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Hedge funds shy away from betting against stocks

A board overlooking the floor of the New York Stock Exchange shows an intraday number above 1,600 for the S&P 500, Friday, May 3, 2013.

Richard Drew/AP

Here's another piece of evidence that investors are growing complacent as the bull market approaches five-and-a-half years in age: Hedge funds are shying away from betting against stocks.

The loosely regulated funds have a number of unorthodox ways of making money, from betting on mergers and acquisitions, to using leverage for boosting gains, to buying distressed debt.

But betting against stocks using a method known as short-selling is a technique that arguably best defines what hedge funds do, giving them the opportunity to make money even when stock markets fall and hot stocks turn cold.

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The problem today, though, is that other than a few brief setbacks, stocks have been enjoying a remarkably smooth ride for nearly three years, providing very little opportunity for making money through short-selling.

According to the Financial Times, drawing from research by Markit, hedge funds have been reducing their bearish bets to levels not seen since well before the collapse of Lehman Brothers in 2008, which ushered in the worst days of the financial crisis.

The research found that the percentage of outstanding shares in the S&P 500 that have been sold short stands at just 2 per cent, or the lowest level since Markit began collecting the data in 2006, the Times said. That's down from a high of 5.5 per cent.

The declining short-interest can be seen elsewhere, too. Within the European Stoxx 600 index, it is also just 2 per cent; in the U.K. FTSE All-Share index, it is less than 1 per cent.

You would think that near-record high stock markets would entice more, not less, short-selling. The S&P 500 has risen 190 per cent from its bear-market low in 2009 and even enthusiastic observers caution that stocks are slightly expensive relative to expected earnings.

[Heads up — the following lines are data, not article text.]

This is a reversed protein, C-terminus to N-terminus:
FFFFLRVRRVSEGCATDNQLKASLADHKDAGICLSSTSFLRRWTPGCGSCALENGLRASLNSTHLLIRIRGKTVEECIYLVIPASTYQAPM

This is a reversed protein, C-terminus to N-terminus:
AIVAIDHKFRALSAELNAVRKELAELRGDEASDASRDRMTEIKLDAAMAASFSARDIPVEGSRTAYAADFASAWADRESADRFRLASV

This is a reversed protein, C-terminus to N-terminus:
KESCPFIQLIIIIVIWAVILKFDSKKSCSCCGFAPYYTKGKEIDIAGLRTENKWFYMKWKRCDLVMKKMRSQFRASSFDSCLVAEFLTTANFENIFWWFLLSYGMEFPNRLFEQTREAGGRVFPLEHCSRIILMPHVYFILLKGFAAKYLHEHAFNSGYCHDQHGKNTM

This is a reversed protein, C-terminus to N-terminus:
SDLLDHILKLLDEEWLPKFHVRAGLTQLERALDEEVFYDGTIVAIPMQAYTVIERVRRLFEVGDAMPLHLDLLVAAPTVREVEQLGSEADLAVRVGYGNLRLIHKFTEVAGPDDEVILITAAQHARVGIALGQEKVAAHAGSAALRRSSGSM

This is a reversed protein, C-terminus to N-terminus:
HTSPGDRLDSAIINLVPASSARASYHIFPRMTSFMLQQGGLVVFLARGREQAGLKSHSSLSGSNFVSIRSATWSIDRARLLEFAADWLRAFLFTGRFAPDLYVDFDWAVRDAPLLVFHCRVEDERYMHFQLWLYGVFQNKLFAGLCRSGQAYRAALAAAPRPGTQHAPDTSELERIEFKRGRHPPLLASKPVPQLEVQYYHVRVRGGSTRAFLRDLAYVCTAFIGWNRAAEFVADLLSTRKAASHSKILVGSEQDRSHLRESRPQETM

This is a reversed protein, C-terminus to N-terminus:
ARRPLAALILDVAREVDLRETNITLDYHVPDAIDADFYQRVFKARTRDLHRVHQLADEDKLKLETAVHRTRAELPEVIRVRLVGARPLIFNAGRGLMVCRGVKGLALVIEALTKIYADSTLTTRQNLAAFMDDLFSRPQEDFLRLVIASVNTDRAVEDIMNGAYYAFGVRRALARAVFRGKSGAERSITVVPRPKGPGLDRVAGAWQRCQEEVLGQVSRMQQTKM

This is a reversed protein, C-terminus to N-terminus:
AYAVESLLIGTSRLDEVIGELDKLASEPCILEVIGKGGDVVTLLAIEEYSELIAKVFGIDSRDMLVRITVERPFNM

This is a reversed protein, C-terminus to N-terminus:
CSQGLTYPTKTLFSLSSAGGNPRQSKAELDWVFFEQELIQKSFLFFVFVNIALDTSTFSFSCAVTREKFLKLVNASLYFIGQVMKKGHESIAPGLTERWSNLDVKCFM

What's more, the S&P 500 hasn't experienced a significant correction in about three years. That's an unusually long period of calm that is raising concerns among some observers that investors have grown complacent to the risks of a significant setback.

So why are hedge funds paring back on their bearish bets at a time when overvalued stocks are easy to find?

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One possible explanation is simply that these investors believe stocks will continue to rally even higher on improvements in the global economy, rising earnings and ongoing central bank stimulus, making short-selling a painful exercise in a continuing bull market.

The Times pointed out that David Einhorn of Greenlight Capital said recently that it is "dangerous to short stocks that have disconnected from traditional valuation methods," meaning that it has become impossible to target stocks that are expensive relative to things like earnings.

Similarly, others have noted the possibility that stocks could be entering a "melt-up" phase – where stocks are carried substantially higher by momentum – driven by the monetary policies of the Federal Reserve.

But there's a contrarian argument to be made as well. Hedge funds have been struggling in an environment where investors can score big gains with little or no effort by buying low-cost funds that track major indexes.

According to Bloomberg News, hedge funds returned an average of just 7.4 per cent in 2013, trailing the S&P 500 by nearly 23 percentage points and marking the fifth straight year of underperformance. So-called long-short equity funds, which can bet on rising and falling stocks, performed only slightly better, rising 11 per cent.

This year, hedge funds have returned 3.2 per cent (to the end of June), according to Hedge Fund Research Inc., lagging the S&P 500's 6.2 per cent gain. Worse, funds that short stocks have lost 3.7 per cent. Since betting against stocks has been a difficult way to make money, it is little wonder that hedge funds are growing reluctant to run the risk of making a bad situation worse.

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But if you are starting to wonder if the stock market is reflecting too much optimism, dwindling pessimism is another reason to be wary.

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About the Author
Investing Reporter

David Berman has been writing about business and investing since 1995. He has written for a number of magazines, including Canadian Business and MoneySense. He worked at the Financial Post as an investing writer and daily columnist before moving to the Globe and Mail in 2008. More

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